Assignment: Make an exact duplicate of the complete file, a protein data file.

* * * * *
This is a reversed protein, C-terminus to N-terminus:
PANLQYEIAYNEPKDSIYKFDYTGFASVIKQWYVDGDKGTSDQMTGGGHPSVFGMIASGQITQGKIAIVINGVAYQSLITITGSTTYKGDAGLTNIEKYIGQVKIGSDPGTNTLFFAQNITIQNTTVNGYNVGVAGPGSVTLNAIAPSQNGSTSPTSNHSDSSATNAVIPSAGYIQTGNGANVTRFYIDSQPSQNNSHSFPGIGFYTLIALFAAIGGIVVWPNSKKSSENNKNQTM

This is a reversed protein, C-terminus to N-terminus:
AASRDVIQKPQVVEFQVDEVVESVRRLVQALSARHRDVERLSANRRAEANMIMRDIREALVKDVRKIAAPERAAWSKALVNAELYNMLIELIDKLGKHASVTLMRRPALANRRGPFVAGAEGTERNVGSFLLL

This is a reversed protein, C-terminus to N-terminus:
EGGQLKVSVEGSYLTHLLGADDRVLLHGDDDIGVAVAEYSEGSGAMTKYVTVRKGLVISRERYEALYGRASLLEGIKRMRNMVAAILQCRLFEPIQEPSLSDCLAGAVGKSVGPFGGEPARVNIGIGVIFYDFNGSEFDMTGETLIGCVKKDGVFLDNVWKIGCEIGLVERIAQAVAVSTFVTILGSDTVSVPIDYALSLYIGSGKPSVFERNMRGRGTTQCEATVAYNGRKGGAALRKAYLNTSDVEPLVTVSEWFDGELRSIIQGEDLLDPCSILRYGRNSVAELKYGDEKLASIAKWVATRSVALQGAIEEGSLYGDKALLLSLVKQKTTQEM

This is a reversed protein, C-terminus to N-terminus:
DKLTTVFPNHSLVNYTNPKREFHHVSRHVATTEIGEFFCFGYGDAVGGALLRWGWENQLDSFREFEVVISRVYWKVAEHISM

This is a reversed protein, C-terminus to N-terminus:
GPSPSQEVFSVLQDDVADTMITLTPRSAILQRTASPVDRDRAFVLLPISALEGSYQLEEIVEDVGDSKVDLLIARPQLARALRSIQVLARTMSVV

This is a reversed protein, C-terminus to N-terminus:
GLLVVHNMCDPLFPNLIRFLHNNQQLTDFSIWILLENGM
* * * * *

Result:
This is a reversed protein, C-terminus to N-terminus:
PANLQYEIAYNEPKDSIYKFDYTGFASVIKQWYVDGDKGTSDQMTGGGHPSVFGMIASGQITQGKIAIVINGVAYQSLITITGSTTYKGDAGLTNIEKYIGQVKIGSDPGTNTLFFAQNITIQNTTVNGYNVGVAGPGSVTLNAIAPSQNGSTSPTSNHSDSSATNAVIPSAGYIQTGNGANVTRFYIDSQPSQNNSHSFPGIGFYTLIALFAAIGGIVVWPNSKKSSENNKNQTM

This is a reversed protein, C-terminus to N-terminus:
AASRDVIQKPQVVEFQVDEVVESVRRLVQALSARHRDVERLSANRRAEANMIMRDIREALVKDVRKIAAPERAAWSKALVNAELYNMLIELIDKLGKHASVTLMRRPALANRRGPFVAGAEGTERNVGSFLLL

This is a reversed protein, C-terminus to N-terminus:
EGGQLKVSVEGSYLTHLLGADDRVLLHGDDDIGVAVAEYSEGSGAMTKYVTVRKGLVISRERYEALYGRASLLEGIKRMRNMVAAILQCRLFEPIQEPSLSDCLAGAVGKSVGPFGGEPARVNIGIGVIFYDFNGSEFDMTGETLIGCVKKDGVFLDNVWKIGCEIGLVERIAQAVAVSTFVTILGSDTVSVPIDYALSLYIGSGKPSVFERNMRGRGTTQCEATVAYNGRKGGAALRKAYLNTSDVEPLVTVSEWFDGELRSIIQGEDLLDPCSILRYGRNSVAELKYGDEKLASIAKWVATRSVALQGAIEEGSLYGDKALLLSLVKQKTTQEM

This is a reversed protein, C-terminus to N-terminus:
DKLTTVFPNHSLVNYTNPKREFHHVSRHVATTEIGEFFCFGYGDAVGGALLRWGWENQLDSFREFEVVISRVYWKVAEHISM

This is a reversed protein, C-terminus to N-terminus:
GPSPSQEVFSVLQDDVADTMITLTPRSAILQRTASPVDRDRAFVLLPISALEGSYQLEEIVEDVGDSKVDLLIARPQLARALRSIQVLARTMSVV

This is a reversed protein, C-terminus to N-terminus:
GLLVVHNMCDPLFPNLIRFLHNNQQLTDFSIWILLENGM